Many candidates are obsessed with generating correct answers in estimations they must make within cases or standalone estimation cases. This is a poor strategy. By obsessing about the final answer in a McKinsey estimation case, they ignore the structure of the estimation case which is far more important and forget why an estimation case exists in the first place – to test the ability to generate an answer with imperfect information. Listeners are strongly advised, as well, to ignore speed at the beginning and focus on good case technique.

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2 responses to Estimation Cases Should Ideally Be Imprecise

  1. SZ,

    You are not being picky since they are different, and the wording is chosen carefully to make that distinction. Consultants strive to be accurate and good enough on precision.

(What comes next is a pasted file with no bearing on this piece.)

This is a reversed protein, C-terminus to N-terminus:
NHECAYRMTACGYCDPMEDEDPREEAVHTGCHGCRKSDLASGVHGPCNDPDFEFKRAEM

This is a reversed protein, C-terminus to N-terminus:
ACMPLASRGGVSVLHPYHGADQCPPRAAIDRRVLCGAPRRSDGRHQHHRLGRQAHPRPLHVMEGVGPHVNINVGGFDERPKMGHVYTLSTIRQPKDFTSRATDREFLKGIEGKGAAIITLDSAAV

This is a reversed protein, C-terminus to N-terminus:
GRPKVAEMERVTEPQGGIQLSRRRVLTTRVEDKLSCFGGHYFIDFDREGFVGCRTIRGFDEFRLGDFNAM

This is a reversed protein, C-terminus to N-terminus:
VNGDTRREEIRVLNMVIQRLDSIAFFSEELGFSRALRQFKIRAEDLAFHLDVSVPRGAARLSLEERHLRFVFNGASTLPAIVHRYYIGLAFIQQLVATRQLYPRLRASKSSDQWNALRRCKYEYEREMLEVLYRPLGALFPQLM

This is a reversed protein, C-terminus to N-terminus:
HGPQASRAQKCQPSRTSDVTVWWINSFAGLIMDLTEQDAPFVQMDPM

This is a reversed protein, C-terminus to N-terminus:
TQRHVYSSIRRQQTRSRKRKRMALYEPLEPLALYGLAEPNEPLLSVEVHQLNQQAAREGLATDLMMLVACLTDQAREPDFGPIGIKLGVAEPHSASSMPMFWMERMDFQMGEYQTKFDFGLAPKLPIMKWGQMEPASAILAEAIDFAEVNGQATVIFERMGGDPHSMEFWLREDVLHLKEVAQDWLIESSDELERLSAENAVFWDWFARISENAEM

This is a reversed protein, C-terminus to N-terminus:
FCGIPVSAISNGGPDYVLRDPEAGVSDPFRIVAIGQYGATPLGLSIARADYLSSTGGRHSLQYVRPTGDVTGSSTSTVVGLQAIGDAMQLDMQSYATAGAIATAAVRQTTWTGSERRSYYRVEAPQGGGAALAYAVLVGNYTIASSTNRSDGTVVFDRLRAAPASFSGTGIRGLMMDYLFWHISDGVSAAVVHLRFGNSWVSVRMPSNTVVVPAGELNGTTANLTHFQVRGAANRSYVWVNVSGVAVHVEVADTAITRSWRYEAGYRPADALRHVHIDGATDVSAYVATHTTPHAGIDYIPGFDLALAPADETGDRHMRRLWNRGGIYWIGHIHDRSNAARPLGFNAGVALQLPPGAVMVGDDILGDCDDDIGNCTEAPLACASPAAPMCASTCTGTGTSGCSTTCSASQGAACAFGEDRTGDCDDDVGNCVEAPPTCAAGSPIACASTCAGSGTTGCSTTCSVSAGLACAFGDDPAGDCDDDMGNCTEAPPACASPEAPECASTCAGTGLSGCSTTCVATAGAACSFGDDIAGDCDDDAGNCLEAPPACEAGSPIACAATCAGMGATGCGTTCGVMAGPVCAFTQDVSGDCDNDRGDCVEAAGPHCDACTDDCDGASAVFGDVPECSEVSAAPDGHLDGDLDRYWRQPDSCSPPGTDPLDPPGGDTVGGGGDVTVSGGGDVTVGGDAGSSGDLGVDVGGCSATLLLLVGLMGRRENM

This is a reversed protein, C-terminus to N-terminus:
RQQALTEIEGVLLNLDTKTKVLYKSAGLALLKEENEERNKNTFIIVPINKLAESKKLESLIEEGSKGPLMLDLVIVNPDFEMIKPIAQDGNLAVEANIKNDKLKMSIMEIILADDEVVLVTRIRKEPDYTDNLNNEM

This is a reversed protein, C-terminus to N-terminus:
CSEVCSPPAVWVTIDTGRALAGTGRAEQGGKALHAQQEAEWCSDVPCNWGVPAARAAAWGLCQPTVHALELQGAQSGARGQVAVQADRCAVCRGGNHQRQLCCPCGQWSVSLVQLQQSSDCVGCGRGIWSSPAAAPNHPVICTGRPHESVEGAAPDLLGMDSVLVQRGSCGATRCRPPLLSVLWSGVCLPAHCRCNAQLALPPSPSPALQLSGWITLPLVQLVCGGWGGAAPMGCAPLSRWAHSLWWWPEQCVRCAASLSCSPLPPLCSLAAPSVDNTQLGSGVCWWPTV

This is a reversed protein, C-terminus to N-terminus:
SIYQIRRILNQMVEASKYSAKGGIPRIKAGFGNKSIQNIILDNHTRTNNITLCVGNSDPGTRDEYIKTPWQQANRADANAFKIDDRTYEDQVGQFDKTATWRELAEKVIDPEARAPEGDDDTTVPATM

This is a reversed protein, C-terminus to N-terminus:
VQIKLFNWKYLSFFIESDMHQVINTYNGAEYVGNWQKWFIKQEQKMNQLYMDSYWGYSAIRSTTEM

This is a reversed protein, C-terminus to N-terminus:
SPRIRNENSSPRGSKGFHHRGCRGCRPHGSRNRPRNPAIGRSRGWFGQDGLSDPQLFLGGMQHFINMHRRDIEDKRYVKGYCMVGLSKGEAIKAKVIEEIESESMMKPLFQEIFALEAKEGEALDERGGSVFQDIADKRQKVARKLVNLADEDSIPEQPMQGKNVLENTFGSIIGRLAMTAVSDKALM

What is the point of given a number accurate to 2 decimal places when it is so far off the mark? Do you think the client values that level of precision in being incorrect?

    The answer to this is fairly obvious.

    Second, math skills are overrated and not what we look for. If we looked for math skills then MIT graduates would dominate management consulting. They do not.

    We look for critical reasoning and analytic skills which are mutually exclusive from being skilled at math.

    Michael

  2. Hi Michael, thanks for this.

    Just to be picky on the wordings used, don’t you think candidates should strive to be precise, and yet not worry about being accurate? After all precision reflects math skills, doesn’t it? E.g. The number of registered cars in the US at 102.80 million is a precise answer, yet far from being accurate (~254 million)

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